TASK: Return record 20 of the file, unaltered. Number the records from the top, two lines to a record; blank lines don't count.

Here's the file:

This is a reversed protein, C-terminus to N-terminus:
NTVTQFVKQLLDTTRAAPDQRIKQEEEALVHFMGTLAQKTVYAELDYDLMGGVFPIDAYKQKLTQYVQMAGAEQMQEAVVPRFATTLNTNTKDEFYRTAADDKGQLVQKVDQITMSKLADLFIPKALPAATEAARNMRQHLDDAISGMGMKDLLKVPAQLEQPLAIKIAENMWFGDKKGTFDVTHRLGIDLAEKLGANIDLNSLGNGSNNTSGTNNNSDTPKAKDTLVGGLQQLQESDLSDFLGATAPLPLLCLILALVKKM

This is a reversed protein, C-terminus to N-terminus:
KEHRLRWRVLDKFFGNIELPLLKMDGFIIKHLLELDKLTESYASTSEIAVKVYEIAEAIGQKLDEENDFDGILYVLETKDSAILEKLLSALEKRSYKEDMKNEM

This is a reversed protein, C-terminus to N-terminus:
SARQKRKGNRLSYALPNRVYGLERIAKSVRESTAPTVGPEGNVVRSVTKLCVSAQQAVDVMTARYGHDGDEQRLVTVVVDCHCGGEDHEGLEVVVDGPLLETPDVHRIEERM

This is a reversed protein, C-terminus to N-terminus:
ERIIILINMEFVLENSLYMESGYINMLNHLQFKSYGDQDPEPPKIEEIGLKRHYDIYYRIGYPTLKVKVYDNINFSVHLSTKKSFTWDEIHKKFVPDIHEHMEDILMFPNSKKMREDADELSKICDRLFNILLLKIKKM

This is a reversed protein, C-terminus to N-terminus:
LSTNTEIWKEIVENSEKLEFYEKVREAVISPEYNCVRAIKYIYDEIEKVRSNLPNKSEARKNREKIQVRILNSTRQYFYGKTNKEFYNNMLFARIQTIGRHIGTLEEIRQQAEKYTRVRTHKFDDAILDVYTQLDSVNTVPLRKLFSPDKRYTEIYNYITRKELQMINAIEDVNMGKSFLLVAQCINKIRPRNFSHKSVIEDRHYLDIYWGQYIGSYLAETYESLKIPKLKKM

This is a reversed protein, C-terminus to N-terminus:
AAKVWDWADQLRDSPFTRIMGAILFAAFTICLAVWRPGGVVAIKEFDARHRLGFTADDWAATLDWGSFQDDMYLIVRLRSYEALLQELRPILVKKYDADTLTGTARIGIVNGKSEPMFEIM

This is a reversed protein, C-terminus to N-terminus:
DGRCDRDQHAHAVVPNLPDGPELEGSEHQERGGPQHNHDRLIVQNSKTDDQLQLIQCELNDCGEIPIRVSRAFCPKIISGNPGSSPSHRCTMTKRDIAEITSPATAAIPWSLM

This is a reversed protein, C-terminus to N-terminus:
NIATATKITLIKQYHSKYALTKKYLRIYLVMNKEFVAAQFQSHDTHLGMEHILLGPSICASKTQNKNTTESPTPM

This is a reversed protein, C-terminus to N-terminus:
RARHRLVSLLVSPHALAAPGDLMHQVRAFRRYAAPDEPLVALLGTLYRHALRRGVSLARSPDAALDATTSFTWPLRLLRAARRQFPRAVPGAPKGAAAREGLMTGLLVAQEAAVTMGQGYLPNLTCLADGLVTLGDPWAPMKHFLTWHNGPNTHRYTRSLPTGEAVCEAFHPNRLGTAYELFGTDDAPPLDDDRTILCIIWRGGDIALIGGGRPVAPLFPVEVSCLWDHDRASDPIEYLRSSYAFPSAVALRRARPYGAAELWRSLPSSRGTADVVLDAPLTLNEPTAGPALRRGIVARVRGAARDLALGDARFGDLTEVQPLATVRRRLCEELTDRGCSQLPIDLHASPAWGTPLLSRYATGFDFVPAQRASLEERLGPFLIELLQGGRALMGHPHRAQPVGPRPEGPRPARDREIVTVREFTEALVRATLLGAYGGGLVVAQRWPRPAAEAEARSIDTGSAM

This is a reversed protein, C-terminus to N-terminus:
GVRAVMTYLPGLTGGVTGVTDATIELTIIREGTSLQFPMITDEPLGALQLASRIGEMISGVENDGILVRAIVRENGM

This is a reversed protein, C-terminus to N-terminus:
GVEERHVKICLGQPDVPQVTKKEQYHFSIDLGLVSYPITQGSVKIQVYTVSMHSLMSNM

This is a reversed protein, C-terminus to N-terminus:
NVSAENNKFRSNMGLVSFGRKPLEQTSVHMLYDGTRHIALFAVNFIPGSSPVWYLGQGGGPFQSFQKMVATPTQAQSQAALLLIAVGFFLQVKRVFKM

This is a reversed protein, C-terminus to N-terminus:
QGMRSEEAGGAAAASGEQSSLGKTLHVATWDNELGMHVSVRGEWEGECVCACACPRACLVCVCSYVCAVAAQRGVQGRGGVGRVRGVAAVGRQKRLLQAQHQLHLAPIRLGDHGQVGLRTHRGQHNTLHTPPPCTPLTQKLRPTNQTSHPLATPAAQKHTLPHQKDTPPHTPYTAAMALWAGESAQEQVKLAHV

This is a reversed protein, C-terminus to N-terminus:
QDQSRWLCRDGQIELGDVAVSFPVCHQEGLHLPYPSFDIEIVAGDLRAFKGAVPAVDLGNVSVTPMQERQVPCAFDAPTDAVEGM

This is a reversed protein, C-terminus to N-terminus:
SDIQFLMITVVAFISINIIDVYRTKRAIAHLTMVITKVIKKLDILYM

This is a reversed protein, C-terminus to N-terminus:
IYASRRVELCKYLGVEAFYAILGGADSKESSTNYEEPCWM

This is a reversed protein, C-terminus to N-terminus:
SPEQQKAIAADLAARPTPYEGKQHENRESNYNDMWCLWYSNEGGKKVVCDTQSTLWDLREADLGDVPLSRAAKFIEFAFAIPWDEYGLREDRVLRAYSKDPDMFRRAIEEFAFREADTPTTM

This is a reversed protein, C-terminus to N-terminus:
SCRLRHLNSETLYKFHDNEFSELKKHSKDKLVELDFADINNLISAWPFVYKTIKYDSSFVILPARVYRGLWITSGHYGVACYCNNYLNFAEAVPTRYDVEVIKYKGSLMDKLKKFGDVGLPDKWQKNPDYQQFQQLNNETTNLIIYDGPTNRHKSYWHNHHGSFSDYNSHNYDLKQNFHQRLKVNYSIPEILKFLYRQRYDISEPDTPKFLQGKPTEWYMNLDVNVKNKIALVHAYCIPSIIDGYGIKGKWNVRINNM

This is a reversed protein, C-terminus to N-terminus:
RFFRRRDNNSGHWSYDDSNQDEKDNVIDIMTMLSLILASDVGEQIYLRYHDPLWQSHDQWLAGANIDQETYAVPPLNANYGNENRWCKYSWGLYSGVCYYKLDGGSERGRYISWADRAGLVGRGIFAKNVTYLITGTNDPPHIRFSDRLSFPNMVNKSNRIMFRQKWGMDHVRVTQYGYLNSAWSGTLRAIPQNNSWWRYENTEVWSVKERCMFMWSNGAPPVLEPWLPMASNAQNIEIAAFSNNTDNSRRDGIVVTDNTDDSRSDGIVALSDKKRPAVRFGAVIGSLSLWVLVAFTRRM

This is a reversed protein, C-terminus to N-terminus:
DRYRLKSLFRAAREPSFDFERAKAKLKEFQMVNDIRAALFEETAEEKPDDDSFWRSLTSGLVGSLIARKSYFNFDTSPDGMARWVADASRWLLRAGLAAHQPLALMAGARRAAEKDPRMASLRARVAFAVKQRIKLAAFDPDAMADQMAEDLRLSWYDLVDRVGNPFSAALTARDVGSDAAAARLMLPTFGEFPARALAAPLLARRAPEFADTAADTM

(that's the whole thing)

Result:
This is a reversed protein, C-terminus to N-terminus:
DRYRLKSLFRAAREPSFDFERAKAKLKEFQMVNDIRAALFEETAEEKPDDDSFWRSLTSGLVGSLIARKSYFNFDTSPDGMARWVADASRWLLRAGLAAHQPLALMAGARRAAEKDPRMASLRARVAFAVKQRIKLAAFDPDAMADQMAEDLRLSWYDLVDRVGNPFSAALTARDVGSDAAAARLMLPTFGEFPARALAAPLLARRAPEFADTAADTM